ORGANIC CHLOROPHYLL FIGHTS
By Dr. John Heinerman
Through the years a number of medical doctors and other research scientists have discovered the important therapeutic value for chlorophyll in acute and suppurative diseases. One of the very first to report on chlorophyll's healing aspects in this regard was Benjamin Gruskin, M.D., formerly Director of Experimental Pathology and Oncology at Temple University School of Medicine in Philadelphia. Although his report,
which appeared in the July 1940 issue of American Journal of Surgery is nearly half a century old, its many remarkable findings still are relevant in the 1990s. They are consulted from time to time by modern physicians looking to help patients with serious infections which regular antibiotics cant seem to correct.
Dr. Gruskin pointed out that "in vitro experiments...show that chlorophyll...does seem to possess...bacteriostatic property," meaning that it can help kill harmful bacteria. He mentions its importance in correcting strep and staph infections, often the cause of many hospital-induced infections. And "where a great deal of putrefaction with associated foul odor exists (obviously the result of secondary bacterial infection and proteolysis)," he wrote, "the use of chlorophyll tends to clear up this foul odor rather promptly." Furthermore, he said, chlorophyll "helps to stimulate the production of the connective tissue, and in this way may even be of value in the treatment of such lesions so far as limiting their growth locally may be concerned." He had reference to ulcerative carcinoma in this case.
Dr. Gruskin quoted Dr. J. Norman Coombs, an Associate Professor of Surgery at Temple University Hospital, concerning the extreme value of chlorophyll in surgical infections. Dr. Coombs noted that "there are two major types of lesion in which chlorophyll seems to be particulary indicated: first, in the treatment of open wounds; and second in the treatment of deep infections associated with drainage tracts communicating within the body cavities such as the abdomen or chest. For open wounds, dressings saturated with chlorophyll solution may be applied as often as may be necessary without fear of skin irritation...Its use...is desirable to promote healthy granulation and wound healing...and to hasten...skin regeneration.
The author also cited the usefulness of chlorophyll in otolaryngology, citing the evidence provided by Drs. Robert F. Ridpath and T. Carroll Davis of Temple University Hospital & Clinic, who treated over 1,000 cases of head cold or acute rhinitis and rhinosinusitis with chlorophyll. Dr. Ridpath was also quoted as claiming that "chlorophyll is a very valuable remedy" in treating chronic inner ear infections and inflammations.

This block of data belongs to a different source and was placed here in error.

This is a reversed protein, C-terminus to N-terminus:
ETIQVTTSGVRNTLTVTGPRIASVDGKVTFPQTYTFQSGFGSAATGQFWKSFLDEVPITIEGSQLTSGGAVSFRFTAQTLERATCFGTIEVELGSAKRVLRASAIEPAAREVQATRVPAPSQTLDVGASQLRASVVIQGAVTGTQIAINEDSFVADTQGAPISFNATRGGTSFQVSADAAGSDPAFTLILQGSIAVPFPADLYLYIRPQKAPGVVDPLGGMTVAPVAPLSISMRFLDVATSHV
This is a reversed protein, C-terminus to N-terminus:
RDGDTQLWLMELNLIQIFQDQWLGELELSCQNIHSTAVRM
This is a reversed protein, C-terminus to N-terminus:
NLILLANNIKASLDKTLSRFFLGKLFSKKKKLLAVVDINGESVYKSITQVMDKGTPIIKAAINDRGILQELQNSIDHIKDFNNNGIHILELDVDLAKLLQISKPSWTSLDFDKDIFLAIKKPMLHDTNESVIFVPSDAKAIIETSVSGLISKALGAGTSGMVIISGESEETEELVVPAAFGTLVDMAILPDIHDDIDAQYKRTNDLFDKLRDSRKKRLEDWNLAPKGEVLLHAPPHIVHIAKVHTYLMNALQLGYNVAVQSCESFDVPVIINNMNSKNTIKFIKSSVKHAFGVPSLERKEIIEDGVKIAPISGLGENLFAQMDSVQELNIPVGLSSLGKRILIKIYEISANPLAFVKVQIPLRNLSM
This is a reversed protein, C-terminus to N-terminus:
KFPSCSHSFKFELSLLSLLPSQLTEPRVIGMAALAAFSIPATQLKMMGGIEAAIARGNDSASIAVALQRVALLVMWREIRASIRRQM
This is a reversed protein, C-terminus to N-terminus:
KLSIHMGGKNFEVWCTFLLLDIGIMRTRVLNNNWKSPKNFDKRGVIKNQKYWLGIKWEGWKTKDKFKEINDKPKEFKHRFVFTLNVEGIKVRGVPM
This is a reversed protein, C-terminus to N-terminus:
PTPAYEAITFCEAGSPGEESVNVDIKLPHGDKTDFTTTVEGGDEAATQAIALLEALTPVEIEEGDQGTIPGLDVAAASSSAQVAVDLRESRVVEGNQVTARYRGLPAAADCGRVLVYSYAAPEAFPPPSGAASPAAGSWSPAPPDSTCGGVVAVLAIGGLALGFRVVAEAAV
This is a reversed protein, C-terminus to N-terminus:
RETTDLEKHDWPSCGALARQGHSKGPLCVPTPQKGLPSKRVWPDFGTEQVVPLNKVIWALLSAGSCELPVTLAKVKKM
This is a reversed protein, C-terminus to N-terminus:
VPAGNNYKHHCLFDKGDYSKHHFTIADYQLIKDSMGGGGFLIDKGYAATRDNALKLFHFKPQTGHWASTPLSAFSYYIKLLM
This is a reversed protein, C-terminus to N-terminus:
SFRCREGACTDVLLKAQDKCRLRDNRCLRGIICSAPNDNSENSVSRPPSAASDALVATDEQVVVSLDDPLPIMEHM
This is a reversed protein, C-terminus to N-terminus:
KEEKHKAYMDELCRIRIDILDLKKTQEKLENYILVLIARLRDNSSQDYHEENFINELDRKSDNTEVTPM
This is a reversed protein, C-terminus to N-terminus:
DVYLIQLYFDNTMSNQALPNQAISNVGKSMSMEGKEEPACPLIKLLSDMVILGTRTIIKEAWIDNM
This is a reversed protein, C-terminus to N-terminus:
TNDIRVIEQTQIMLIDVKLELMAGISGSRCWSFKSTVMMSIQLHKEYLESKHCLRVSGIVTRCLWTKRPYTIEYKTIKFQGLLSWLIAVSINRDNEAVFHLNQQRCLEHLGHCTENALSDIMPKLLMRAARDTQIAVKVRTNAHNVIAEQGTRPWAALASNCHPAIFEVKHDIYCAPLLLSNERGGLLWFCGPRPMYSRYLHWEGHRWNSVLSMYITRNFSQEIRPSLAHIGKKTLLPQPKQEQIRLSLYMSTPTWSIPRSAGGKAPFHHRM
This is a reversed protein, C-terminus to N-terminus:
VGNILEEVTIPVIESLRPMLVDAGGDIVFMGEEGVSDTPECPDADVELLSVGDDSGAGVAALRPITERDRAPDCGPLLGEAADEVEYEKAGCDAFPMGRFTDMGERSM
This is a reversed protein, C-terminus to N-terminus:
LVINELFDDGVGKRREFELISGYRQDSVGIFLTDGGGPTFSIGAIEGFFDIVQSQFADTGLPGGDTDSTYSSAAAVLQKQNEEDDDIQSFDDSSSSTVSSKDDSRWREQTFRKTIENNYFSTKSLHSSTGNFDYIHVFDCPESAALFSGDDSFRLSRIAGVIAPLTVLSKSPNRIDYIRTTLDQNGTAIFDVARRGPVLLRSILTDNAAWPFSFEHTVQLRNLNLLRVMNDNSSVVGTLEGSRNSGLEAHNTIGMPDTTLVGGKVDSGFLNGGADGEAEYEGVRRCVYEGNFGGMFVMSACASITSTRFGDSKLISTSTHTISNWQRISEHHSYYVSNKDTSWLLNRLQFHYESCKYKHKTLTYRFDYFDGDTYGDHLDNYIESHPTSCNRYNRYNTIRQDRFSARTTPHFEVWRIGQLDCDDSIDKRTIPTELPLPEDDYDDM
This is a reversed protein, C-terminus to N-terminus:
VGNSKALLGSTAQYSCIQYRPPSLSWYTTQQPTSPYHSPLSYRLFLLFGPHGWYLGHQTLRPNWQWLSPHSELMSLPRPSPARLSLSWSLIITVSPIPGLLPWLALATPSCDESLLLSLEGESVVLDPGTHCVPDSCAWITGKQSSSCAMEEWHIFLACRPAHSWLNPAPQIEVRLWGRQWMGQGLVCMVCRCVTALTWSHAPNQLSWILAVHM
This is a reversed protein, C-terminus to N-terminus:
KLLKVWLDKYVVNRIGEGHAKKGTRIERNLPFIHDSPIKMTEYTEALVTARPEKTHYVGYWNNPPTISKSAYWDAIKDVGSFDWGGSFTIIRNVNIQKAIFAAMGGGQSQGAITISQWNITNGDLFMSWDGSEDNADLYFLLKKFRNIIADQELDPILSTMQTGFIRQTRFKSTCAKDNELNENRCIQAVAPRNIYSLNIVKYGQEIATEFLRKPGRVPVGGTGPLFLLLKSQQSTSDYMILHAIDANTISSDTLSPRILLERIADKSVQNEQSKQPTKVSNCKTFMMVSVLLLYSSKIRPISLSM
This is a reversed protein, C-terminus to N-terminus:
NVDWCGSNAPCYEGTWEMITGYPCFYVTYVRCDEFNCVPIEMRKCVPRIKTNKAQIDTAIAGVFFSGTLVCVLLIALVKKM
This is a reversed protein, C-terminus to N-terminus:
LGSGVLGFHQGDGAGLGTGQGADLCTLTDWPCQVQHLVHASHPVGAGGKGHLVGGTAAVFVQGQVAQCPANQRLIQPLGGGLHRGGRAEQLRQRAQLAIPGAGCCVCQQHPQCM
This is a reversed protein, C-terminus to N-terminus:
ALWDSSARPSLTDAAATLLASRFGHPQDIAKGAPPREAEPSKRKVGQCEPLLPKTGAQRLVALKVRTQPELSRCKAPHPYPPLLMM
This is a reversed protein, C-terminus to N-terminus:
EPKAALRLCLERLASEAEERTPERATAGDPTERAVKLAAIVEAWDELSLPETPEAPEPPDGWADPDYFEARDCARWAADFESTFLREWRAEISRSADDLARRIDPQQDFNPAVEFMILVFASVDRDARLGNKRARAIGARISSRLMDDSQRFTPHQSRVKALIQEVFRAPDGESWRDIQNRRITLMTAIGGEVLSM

Finally, the work of Dr. Carroll S. Wright, Professor of Dermatology and Syphilogy at Temple University School of Medicine and Dr. Homer Junkin of the Paris Hospital in Paris, Illinois was cited in closing. Dr. Wright found that chlorophyll was ideal in treating diabetic leg ulcers and contagious impetigo (a scabby, pustular skin eruption), rectal sores, vaginitis, and infection of the uterine cervix. Dr. Junkin, on the other hand, discovered that advanced pyorrhea "can be successfully controlled by intensive use of chlorophyll." Once the gums and teeth are thoroughly saturated with liquid chlorophyll, "the gums tighten up about the teeth, all purulent discharge ceases, and the infection appears to clear up entirely.
No stronger case for the medical efficacy of chlorophyll in the human diet can be made than the preceding evidence furnished by Dr. Gruskin nearly 50 years ago. Its scientific relevancy continues even today, especially in light of the recent advances made in the growing and manufacturing of pure organic wheat and barley grasses nurtured in the rich soils and cold fall and winter of Lawrence, Kansas. Many health-oriented consumers have ceased buying Asiatic sources of chlorophyll and instead have opted to support the American farmer by purchasing cereal grass chlorophyll processed in Kansas, where product quality and purity has never been compromised.
But some of the most astonishing health results for chlorophyll have recently come from the field of cancer research itself. In his national best-seller, Healing AIDS Naturally, California physician Laurence Badgley, M.D., repeatedly recommends wheat grass juice in his successful dietary regiment for numerous AIDS victims whove experienced remarkable progress on his holistic program.
Besides this, other researchers have discovered strong inhibiting powers against certain forms of chemically-induced cancers in wheat grass chlorophyll. Dr. Chiu-Nan Lai, with the Dept. of Biology, The University of Texas System Cancer Center, part of the M.D. Anderson Hospital & Tumor Institute in Houston, reported in Nutrition & Cancer (1:27-30, 1978) that liquid fractions of wheat grass "selectively inhibited the mutagenic effect of carcinogens requiring metabolic activation..." Further studies on the strong antimutagenic activities of certain common vegetable chlorophylls was later reported in another cancer journal, Mutation Research (77:245-50, 1980).
For information on specific organic Wheat and Barley Grass products, please write to: Dr. John Heinerman, Director, Anthropological Research Center, P.O. Box 11471, Salt Lake City, UT 84147 or visit www.wheatgrass.com